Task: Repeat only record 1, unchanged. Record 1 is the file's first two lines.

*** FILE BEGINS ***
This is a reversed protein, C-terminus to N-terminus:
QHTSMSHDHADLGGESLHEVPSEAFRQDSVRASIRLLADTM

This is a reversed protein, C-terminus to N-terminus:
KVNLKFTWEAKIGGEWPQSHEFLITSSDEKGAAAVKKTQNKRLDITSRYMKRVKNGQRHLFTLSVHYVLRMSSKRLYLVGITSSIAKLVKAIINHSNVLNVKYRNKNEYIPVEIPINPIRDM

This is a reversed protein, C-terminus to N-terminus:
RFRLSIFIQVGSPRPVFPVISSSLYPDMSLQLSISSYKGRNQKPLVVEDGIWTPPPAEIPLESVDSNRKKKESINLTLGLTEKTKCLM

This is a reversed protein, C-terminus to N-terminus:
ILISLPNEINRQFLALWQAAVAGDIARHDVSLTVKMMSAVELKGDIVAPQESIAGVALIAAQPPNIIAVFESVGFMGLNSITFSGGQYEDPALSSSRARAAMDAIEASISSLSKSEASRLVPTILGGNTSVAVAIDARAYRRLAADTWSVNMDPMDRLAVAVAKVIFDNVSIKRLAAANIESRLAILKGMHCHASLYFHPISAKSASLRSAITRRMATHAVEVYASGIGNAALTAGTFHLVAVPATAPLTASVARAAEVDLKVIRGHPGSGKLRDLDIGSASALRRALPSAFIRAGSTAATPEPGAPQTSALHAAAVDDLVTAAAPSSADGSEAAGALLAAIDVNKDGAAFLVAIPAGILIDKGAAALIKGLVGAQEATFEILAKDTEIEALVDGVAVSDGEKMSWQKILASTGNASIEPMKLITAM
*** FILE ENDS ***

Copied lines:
This is a reversed protein, C-terminus to N-terminus:
QHTSMSHDHADLGGESLHEVPSEAFRQDSVRASIRLLADTM